How to dance el jarabe tapatio

The Mexican Hat Dance - Jarabe Tapatio

The jarabe Tapatío is a Mexican dance, often called the national dance of Mexico.

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The jarabe Tapatío is a Mexican folk dance, often called the national dance of Mexico, and better known internationally as the Mexican hat dance. Despite its rather innocent steps by today’s standards (dancers do not touch one another), early 19th century colonial authorities found the moves too sexually suggestive and even challenging to Spanish rule.

They banned the dance, inspiring popular appreciation for the Jarabe Tapatío in Mexico, as the ban added an element of rebellious expression to it and provided an opportunity for dancers eager to make a statement on social freedom and political independence a chance to subtly defy the colonizers.

Mexican independence in 1821 brought a new sense of cultural awareness, and the popularity of jarabe dances spread even more, along with national identity. Although other varieties of jarabe exist including jarabe de Jalisco, jarabe de atole and jarebe Moreliano, the Tapatío version, which originated in Guadalajara, is the most famous.The dance celebrates romantic courtship. It is usually performed by a man and a woman, where the man appears to invite his partner into a world of intimate affection. At first, the woman rejects her partner’s advances, but warms up to his persistence as the two dance on, only to reject him again when her positive signals inspire excessive giddiness in her suitor.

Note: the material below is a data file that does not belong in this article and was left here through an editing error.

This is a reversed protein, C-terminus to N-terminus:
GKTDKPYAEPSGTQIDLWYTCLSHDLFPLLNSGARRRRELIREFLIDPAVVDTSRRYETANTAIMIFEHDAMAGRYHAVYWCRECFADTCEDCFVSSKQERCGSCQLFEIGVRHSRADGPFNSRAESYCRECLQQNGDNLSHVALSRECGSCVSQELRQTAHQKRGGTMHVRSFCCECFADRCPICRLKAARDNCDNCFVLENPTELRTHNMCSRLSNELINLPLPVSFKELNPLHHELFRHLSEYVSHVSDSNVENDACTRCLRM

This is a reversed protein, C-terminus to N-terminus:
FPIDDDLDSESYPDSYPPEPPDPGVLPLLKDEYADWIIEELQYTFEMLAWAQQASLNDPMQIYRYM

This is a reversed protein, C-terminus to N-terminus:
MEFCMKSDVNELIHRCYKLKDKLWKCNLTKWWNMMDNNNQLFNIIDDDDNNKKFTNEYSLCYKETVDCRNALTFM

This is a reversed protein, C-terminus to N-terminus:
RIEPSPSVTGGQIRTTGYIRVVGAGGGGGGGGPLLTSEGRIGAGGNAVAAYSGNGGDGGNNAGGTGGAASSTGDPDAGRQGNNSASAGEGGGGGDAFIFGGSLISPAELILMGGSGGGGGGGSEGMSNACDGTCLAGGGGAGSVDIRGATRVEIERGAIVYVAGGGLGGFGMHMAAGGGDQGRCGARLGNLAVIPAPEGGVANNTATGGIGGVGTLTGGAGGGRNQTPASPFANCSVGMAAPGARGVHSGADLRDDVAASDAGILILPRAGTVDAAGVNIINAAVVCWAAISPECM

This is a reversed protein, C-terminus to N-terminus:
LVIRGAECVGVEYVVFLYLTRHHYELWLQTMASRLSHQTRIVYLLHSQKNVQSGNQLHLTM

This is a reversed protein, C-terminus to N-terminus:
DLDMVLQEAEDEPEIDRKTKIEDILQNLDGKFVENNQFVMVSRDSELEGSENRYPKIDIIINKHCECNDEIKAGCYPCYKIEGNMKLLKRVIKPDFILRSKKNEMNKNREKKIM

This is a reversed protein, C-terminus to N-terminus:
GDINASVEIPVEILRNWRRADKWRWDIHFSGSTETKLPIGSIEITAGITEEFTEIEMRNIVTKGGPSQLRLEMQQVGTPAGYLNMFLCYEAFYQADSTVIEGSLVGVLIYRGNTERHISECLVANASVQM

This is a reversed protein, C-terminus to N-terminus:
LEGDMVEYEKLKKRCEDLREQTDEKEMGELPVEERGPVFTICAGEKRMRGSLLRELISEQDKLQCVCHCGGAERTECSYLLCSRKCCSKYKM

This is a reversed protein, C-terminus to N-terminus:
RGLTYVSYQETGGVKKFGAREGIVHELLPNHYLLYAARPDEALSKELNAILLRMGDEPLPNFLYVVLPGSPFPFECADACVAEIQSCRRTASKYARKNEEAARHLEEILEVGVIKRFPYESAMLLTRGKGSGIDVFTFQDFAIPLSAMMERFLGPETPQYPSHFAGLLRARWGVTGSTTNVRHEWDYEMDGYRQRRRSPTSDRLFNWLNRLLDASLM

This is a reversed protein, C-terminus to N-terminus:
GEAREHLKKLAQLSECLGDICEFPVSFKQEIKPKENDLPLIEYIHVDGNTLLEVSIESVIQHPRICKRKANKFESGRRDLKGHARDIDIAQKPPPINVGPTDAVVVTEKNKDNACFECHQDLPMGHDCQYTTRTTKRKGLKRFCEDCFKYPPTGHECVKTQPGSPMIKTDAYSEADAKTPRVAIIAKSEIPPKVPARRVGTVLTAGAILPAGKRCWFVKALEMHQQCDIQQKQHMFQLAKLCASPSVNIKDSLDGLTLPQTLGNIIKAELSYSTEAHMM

During the dance, the man’s sombrero is placed on the ground, and after lively hopping, sliding and kicking around the sombrero, the woman bends to pick up the hat, at which point the man kicks his leg over her head. Needless to say, timing and careful choreography are important. Then the performance closes when she holds the hat up and both dancers’ faces disappear behind it, leaving captivated audiences to assume that the two are finally confirming mutual romantic interest and sealing it with a kiss.


The Mexican hat dance and the dancer’s clothing have become nationally and internationally recognizable symbols of Mexican heritage. Women wear a wide, colorfully decorated skirt and blouse outfit, the style of which is called China Poblana. The origin of the name and style of the skirt has inspired curious legends including that of a beautiful 17th century princess from India named Mirra who was kidnapped, taken to the Philippines, and sent to Mexico to be sold there as a slave. Her exotic and vibrant clothing left such an impression, that woman in Mexico began copying the style and adapting and embellishing it to popular indigenous tastes.

Men traditionally wear a black suit with metallic embroidery called a charro. The man’s pant legs are lined with silver buttons that highlight his flashy kick and stamp moves. The origin of the name of the dance itself has also stirred some controversy. The Arabic word Xarab means mixture of herbs. The name may refer to the mix of influences that created the dance style, which includes waltz, polka, and indigenous American dances.


The music that accompanies the dance may be performed by mariachi bands or other types of string instrument groups. Originally composed by Jesus Gonzalez Rubio in 1924, the song increases its tempo as the steps and story line of the dance intensify.The jarabe Tapatío dance is a Mexican folk art that recalls the sense of national identity fostered by post revolutionary efforts to unify and celebrate its traditions and culture. The charm and grace of the dance along with the vivid color of its clothing, which provides viewers with a swirling collage of vibrancy and shine, have captured the hearts of folk art lovers in Mexico and around the world.